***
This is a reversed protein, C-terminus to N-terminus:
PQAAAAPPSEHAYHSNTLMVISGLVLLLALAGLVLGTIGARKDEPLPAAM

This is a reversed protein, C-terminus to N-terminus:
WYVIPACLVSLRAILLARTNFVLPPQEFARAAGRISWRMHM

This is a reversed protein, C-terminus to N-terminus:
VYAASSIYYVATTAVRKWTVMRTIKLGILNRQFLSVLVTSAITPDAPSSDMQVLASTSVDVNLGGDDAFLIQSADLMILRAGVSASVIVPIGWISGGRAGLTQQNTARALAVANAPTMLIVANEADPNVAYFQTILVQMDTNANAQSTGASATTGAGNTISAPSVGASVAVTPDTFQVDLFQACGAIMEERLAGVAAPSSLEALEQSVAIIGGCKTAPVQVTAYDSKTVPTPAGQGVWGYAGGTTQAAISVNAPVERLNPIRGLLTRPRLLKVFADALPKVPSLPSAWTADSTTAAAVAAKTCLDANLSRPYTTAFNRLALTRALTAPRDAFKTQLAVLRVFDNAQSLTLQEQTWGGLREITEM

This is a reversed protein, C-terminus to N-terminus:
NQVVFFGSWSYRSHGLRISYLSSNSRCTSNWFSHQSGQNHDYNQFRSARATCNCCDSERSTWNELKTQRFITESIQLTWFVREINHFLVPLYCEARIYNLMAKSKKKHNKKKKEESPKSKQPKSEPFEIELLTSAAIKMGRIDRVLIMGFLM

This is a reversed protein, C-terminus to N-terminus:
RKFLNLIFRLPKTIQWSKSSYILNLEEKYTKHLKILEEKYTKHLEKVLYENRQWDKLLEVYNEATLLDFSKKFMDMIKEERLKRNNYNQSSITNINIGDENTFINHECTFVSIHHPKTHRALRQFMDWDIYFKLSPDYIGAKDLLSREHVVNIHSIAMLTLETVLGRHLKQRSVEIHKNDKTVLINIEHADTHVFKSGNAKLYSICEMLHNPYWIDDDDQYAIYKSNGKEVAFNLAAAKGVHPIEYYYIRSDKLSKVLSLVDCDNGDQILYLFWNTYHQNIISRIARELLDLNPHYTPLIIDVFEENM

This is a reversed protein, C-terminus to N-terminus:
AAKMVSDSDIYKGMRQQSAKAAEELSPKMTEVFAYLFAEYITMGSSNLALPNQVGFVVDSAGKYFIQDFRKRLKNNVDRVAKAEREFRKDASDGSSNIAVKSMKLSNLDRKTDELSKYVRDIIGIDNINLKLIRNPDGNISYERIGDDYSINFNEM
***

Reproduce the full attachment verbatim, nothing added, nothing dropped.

This is a reversed protein, C-terminus to N-terminus:
PQAAAAPPSEHAYHSNTLMVISGLVLLLALAGLVLGTIGARKDEPLPAAM

This is a reversed protein, C-terminus to N-terminus:
WYVIPACLVSLRAILLARTNFVLPPQEFARAAGRISWRMHM

This is a reversed protein, C-terminus to N-terminus:
VYAASSIYYVATTAVRKWTVMRTIKLGILNRQFLSVLVTSAITPDAPSSDMQVLASTSVDVNLGGDDAFLIQSADLMILRAGVSASVIVPIGWISGGRAGLTQQNTARALAVANAPTMLIVANEADPNVAYFQTILVQMDTNANAQSTGASATTGAGNTISAPSVGASVAVTPDTFQVDLFQACGAIMEERLAGVAAPSSLEALEQSVAIIGGCKTAPVQVTAYDSKTVPTPAGQGVWGYAGGTTQAAISVNAPVERLNPIRGLLTRPRLLKVFADALPKVPSLPSAWTADSTTAAAVAAKTCLDANLSRPYTTAFNRLALTRALTAPRDAFKTQLAVLRVFDNAQSLTLQEQTWGGLREITEM

This is a reversed protein, C-terminus to N-terminus:
NQVVFFGSWSYRSHGLRISYLSSNSRCTSNWFSHQSGQNHDYNQFRSARATCNCCDSERSTWNELKTQRFITESIQLTWFVREINHFLVPLYCEARIYNLMAKSKKKHNKKKKEESPKSKQPKSEPFEIELLTSAAIKMGRIDRVLIMGFLM

This is a reversed protein, C-terminus to N-terminus:
RKFLNLIFRLPKTIQWSKSSYILNLEEKYTKHLKILEEKYTKHLEKVLYENRQWDKLLEVYNEATLLDFSKKFMDMIKEERLKRNNYNQSSITNINIGDENTFINHECTFVSIHHPKTHRALRQFMDWDIYFKLSPDYIGAKDLLSREHVVNIHSIAMLTLETVLGRHLKQRSVEIHKNDKTVLINIEHADTHVFKSGNAKLYSICEMLHNPYWIDDDDQYAIYKSNGKEVAFNLAAAKGVHPIEYYYIRSDKLSKVLSLVDCDNGDQILYLFWNTYHQNIISRIARELLDLNPHYTPLIIDVFEENM

This is a reversed protein, C-terminus to N-terminus:
AAKMVSDSDIYKGMRQQSAKAAEELSPKMTEVFAYLFAEYITMGSSNLALPNQVGFVVDSAGKYFIQDFRKRLKNNVDRVAKAEREFRKDASDGSSNIAVKSMKLSNLDRKTDELSKYVRDIIGIDNINLKLIRNPDGNISYERIGDDYSINFNEM